How an 11-year-old entrepreneur started a 5-figure saddle company – Business Insider
California-based pre-teen Abby Wighton turned her frustration for being unable to ride a horse on her own into a business, Riding Free Tack, that empowers other young horseback riders.
Amber Wighton helped her daughter launch the company in 2017, and in 2020 they’ve sold 159 saddles with $65,000 in gross sales.
The duo invested heavily in product testing and finding a manufacturer who could churn out products fast but with quality of the look and feel of the saddles in mind.
Abby promotes her kids lightweight saddles and other riding products through social media channels, finding the most success when highlighting her lifestyle like influencers do and partnering with popular accounts.
Given the choice, most pre-teens sleep past sunrise. But not 11-year-old Abby Wighton — the young California-based equestrian is in the family’s horse barn by 6 a.m. That’s when she finds time to care for and ride her favorite horse, Bandit. The rest of her day is filled with schoolwork and the obligations of being a business owner.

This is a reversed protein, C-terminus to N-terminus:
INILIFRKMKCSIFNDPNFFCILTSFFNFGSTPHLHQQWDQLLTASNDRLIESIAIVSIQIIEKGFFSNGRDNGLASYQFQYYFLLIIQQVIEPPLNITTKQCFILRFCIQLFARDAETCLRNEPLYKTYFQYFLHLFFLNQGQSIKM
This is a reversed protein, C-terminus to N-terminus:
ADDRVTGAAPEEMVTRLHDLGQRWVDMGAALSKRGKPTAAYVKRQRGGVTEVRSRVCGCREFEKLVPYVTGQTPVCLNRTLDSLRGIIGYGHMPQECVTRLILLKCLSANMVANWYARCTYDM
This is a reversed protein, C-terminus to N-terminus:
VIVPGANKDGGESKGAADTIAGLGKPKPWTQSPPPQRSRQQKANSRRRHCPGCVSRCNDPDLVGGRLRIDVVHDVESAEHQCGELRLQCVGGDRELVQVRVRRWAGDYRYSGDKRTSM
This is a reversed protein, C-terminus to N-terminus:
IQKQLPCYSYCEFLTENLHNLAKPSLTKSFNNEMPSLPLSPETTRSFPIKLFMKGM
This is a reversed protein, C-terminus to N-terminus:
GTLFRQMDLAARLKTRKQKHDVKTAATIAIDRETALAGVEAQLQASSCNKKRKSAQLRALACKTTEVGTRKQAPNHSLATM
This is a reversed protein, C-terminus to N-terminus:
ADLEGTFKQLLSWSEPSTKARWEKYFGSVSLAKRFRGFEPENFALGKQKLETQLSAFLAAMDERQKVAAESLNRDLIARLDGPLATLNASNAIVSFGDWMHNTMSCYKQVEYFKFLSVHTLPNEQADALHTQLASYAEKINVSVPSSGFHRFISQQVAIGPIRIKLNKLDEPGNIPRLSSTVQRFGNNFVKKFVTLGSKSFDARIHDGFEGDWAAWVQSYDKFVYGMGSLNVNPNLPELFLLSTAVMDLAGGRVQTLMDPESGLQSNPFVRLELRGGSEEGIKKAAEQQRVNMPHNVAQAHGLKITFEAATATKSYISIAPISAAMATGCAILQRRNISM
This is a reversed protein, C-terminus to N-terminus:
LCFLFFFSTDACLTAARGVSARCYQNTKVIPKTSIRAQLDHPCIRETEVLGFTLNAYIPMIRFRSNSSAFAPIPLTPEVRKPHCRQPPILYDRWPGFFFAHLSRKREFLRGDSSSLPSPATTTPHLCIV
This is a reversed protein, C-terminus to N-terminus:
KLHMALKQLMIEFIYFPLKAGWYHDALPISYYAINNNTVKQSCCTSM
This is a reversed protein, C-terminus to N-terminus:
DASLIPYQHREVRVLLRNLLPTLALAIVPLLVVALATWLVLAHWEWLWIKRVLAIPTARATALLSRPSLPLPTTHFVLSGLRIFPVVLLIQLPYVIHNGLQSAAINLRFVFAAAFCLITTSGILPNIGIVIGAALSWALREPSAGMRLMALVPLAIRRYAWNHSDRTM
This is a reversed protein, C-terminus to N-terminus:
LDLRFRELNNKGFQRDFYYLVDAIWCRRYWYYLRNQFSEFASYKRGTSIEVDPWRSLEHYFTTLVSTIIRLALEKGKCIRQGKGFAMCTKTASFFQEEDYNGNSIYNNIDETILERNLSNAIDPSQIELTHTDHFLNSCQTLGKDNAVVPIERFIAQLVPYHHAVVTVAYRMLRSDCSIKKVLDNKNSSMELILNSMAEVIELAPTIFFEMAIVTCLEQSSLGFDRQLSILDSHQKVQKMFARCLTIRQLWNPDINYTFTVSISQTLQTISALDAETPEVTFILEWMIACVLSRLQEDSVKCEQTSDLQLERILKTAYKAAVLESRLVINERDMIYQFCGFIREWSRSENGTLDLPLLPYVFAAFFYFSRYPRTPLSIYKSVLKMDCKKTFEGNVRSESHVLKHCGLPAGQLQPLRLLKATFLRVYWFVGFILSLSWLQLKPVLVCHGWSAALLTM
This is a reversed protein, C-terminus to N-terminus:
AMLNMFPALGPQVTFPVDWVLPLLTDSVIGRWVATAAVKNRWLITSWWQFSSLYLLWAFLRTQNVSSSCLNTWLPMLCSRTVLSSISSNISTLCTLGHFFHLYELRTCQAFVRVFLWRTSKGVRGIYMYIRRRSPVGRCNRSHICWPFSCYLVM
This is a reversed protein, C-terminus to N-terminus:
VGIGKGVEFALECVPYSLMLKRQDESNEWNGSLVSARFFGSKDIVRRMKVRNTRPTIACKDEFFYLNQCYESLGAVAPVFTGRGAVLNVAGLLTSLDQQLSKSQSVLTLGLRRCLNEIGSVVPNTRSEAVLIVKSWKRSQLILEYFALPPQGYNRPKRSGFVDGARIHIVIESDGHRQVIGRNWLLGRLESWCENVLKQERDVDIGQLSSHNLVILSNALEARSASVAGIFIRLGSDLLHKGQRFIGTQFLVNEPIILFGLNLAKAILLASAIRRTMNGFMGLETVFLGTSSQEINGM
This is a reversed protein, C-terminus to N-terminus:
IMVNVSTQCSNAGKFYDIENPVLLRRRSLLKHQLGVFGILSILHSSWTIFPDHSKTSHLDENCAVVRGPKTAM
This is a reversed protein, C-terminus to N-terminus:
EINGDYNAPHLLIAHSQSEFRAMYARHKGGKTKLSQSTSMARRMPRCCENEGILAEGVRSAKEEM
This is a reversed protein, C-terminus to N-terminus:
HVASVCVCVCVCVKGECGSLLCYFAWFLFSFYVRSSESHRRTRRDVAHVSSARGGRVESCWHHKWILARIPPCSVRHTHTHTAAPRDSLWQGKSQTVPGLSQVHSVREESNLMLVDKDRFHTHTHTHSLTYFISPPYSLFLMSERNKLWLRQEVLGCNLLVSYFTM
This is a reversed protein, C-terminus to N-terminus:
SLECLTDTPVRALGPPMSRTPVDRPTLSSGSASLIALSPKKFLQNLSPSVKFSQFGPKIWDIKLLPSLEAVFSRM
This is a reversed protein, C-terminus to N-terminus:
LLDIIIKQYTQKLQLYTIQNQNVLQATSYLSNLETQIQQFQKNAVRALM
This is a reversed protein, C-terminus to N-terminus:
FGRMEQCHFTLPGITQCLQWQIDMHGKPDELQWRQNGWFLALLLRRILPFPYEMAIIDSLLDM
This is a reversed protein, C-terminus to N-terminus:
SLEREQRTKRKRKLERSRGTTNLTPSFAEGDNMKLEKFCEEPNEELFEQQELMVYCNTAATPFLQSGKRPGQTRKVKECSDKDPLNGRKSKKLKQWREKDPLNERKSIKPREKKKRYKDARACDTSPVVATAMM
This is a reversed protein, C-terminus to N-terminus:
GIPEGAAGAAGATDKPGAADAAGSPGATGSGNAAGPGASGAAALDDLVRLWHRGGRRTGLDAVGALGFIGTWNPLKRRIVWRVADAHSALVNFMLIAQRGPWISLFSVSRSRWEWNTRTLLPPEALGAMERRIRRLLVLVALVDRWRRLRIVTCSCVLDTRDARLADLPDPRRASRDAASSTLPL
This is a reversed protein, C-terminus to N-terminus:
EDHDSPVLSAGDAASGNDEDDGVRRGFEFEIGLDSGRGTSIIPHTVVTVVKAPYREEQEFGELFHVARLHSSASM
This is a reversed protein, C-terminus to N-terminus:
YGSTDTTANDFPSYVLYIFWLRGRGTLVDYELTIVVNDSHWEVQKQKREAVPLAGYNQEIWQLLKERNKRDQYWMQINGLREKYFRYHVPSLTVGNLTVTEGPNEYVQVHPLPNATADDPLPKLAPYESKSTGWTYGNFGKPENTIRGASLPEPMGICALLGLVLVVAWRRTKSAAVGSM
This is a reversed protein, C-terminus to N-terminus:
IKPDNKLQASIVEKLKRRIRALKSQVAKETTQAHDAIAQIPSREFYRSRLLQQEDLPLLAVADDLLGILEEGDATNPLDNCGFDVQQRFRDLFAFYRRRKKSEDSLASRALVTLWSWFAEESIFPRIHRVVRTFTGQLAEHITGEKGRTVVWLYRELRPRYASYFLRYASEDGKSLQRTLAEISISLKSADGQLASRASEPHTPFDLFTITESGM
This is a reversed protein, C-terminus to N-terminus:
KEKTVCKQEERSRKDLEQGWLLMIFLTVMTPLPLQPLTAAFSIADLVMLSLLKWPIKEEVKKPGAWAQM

“On Mondays school started at 9 and the rest of the week it started at 8:30, so I would ride before school,” she said. “I was in school for six hours, then packed an order or two when I got home. I am big on writing my schedule out and hanging it in my room so I know what to do each part of the day.”
Wighton’s parents, Amber and Blake, have always encouraged her to think like an entrepreneur. During the drive to school, Amber played business-themed podcasts such as Rachel Hollis’ “Rise” or “School of Greatness”with Lewis Howes for Abby and her younger brother, Beau, while Abby tuned into “Kid President” YouTube episodes. Family dinner conversations often revolved around the inner workings of Amber’s home décor business.
“My mom would always ask me and my brother what kind of business we would want to run,” Abby said. “I thought that lightweight saddles would solve a problem for kids like me.”
Most western saddles weigh 30 to 35 pounds, a heavy lift for youngsters. When Amber wasn’t available and Abby couldn’t wait, she stood on a stool, balanced the saddle on her head, and hoisted it onto the horse’s back.